Parahexyl is a synthetic homologue of THC, which was invented in 1949 during attempts to elucidate the structure of Δ9-THC, one of the active components of cannabis.

THC-O-acetate chemical compound

THC acetate ester is the acetate ester of THC. It acts as a metabolic prodrug for THC itself, and chemically works the same way that heroin does as a metabolic prodrug for morphine. It has been reported to be approximately two times as potent as THC to approximately three times as potent as THC with a unique psychedelic high described as follows.

"The effect of the acetate is more spiritual and psychedelic than that of the ordinary product. The most unique property of this material is that there is a delay of about thirty minutes before its effects are felt."

11-Hydroxy-THC chemical compound

11-Hydroxy-Δ9-tetrahydrocannabinol (11-OH-THC), usually referred to as 11-hydroxy-THC, is the main active metabolite of tetrahydrocannabinol (THC), which is formed in the body after decarboxylated cannabis is consumed.

Dimethylheptylpyran chemical compound

Dimethylheptylpyran is a synthetic analogue of THC, which was invented in 1949 during attempts to elucidate the structure of Δ9-THC, one of the active components of cannabis. DMHP is a pale yellow, viscous oil which is insoluble in water, but dissolves in alcohol or non-polar solvents.

Tetrahydrocannabinol-C4 chemical compound

Tetrahydrocannabinol-C4, also known as THC-C4 and butyl-THC, is a homologue of tetrahydrocannabinol (THC), the active component of cannabis. They are only different by the pentyl side chain being replaced by a butyl side chain. It is unknown whether THC-C4 is an agonist, partial agonist, or antagonist at the cannabinoid receptors. The propyl analog, THCV, is a cannabinoid receptor type 1 and cannabinoid receptor type 2 antagonist, while THC is a CB1 agonist. THC-C4 has rarely been isolated from cannabis samples, but appears to be less commonly present than THC or THCV. It is metabolised in a similar manner to THC. Similarly to THC, it has 7 double bond isomers and 30 stereoisomers.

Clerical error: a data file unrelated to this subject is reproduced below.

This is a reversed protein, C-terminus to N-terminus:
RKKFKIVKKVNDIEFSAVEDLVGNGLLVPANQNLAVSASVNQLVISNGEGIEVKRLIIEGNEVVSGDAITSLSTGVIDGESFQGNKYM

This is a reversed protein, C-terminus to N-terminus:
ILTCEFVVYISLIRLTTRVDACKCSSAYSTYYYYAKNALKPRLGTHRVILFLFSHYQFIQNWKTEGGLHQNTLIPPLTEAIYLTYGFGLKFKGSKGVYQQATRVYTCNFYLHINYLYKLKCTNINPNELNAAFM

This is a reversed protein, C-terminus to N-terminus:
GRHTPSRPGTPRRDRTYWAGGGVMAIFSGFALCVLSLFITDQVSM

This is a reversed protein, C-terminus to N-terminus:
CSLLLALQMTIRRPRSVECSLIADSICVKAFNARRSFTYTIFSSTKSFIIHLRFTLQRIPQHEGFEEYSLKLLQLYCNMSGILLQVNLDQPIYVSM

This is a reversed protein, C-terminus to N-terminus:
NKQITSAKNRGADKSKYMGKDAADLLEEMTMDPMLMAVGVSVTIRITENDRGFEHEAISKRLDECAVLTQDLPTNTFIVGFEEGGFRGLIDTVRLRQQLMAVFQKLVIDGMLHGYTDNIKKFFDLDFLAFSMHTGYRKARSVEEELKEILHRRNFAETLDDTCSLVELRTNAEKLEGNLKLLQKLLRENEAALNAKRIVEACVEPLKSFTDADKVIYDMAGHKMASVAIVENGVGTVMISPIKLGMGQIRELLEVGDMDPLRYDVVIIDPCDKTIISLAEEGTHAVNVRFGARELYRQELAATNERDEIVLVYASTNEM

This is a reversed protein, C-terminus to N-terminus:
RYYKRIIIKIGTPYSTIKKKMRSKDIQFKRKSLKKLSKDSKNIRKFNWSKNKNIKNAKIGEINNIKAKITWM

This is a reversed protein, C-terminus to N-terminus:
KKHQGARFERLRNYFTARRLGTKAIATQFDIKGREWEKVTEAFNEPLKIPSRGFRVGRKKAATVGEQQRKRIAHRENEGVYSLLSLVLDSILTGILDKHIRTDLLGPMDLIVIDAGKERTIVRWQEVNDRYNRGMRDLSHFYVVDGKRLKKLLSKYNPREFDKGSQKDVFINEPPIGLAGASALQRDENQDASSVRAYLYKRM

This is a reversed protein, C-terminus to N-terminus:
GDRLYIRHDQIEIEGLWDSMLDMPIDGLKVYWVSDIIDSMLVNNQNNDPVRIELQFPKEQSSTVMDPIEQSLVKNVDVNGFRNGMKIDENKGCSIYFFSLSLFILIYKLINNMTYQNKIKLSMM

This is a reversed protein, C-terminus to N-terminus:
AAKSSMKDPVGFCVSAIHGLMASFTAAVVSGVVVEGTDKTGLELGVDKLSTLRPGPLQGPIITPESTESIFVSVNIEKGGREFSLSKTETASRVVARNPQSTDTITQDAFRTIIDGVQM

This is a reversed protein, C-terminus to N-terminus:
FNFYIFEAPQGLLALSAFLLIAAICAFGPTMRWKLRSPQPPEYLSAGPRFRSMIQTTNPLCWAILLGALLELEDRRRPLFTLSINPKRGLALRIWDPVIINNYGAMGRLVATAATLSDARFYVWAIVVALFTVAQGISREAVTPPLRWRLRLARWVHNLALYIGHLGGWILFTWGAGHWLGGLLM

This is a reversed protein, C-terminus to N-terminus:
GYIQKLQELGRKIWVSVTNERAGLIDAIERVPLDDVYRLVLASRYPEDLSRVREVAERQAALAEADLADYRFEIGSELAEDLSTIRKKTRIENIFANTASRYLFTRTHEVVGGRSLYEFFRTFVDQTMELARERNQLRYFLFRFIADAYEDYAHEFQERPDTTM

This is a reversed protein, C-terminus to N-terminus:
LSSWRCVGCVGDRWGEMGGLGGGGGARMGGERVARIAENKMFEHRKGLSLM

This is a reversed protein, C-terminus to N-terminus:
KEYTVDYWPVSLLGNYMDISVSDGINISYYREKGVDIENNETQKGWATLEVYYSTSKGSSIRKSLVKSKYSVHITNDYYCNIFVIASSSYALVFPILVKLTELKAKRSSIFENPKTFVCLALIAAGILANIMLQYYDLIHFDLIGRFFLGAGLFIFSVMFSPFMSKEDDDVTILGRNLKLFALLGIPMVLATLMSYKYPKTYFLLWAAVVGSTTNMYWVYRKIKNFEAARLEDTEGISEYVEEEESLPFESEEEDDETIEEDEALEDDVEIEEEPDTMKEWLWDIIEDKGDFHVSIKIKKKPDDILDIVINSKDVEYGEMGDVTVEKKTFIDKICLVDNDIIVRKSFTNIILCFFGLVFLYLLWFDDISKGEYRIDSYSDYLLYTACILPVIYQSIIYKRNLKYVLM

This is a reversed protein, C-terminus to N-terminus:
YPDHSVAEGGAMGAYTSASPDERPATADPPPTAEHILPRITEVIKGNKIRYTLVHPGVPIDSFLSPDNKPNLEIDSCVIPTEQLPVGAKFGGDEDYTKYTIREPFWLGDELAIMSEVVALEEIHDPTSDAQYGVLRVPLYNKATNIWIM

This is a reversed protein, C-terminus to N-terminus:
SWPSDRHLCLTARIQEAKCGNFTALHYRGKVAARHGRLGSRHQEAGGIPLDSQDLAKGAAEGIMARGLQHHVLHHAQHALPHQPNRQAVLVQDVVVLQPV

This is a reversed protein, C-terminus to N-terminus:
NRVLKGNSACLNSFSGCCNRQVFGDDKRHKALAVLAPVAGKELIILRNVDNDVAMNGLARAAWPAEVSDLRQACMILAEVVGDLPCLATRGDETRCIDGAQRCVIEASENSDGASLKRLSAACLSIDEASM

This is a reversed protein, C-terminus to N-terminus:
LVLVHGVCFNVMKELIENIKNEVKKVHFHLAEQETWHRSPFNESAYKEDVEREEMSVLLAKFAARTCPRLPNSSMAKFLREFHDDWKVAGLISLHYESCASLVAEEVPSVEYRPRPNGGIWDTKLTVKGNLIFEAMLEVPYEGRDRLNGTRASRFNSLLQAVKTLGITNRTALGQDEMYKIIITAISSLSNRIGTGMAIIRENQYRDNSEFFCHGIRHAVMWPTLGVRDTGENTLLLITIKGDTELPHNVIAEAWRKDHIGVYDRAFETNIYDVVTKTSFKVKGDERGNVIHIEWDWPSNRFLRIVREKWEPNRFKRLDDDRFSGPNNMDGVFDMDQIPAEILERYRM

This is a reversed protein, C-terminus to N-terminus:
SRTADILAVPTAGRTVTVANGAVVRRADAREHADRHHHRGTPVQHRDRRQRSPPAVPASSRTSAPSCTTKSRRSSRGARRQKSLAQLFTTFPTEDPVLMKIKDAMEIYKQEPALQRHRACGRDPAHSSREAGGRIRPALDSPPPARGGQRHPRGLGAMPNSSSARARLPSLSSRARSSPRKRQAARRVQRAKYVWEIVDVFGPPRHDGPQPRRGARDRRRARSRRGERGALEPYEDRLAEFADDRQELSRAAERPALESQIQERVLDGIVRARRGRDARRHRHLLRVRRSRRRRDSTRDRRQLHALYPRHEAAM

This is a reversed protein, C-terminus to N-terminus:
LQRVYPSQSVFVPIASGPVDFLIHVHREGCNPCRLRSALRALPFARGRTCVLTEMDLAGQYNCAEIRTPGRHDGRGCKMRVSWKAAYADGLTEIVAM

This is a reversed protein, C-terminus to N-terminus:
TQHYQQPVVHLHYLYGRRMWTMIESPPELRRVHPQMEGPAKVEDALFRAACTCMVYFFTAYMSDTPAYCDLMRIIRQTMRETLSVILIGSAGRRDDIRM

11-Nor-9-carboxy-THC chemical compound

11-Nor-9-carboxy-Δ9-tetrahydrocannabinol, often referred to as 11-nor-9-carboxy-THC or THC-11-oic acid, is the main secondary metabolite of tetrahydrocannabinol (THC), which is formed in the body after cannabis is consumed.

AM-087 chemical compound

AM-087 (part of the AM cannabinoid series) is an analgesic drug which acts as a cannabinoid agonist. It is a derivative of Δ8THC substituted on the 3-position side chain. AM-087 is a potent CB1 agonist with a Ki of 0.43nM, making it around 100x more potent than THC itself. This is most likely due to the bulky bromine substituent on the side chain.

Liquiritigenin chemical compound

Liquiritigenin is a flavanone that was isolated from Glycyrrhiza uralensis, and is found in a variety of plants, including Glycyrrhiza glabra (licorice). It is an estrogenic compound which acts as a selective agonist of the ERβ subtype of the estrogen receptor (ER), though it is also reported to act as an ERα partial agonist at sufficient concentrations. It also has a choleretic effect.


Methylpiperidinopyrazole (MPP) is a synthetic, nonsteroidal, and highly selective antagonist of ERα that is used in scientific research to study the function of this receptor. It has 200-fold selectivity for ERα over ERβ and 1000-fold selectivity for blocking ERα-mediated gene transcription relative to that of ERβ.


PHTPP is a synthetic, nonsteroidal, and highly selective antagonist of ERβ that is used in scientific research to study the function of this receptor. It possesses 36-fold selectivity for ERβ over ERα, and is a silent antagonist of ERβ.

The molecular formula C22H24O2 may refer to: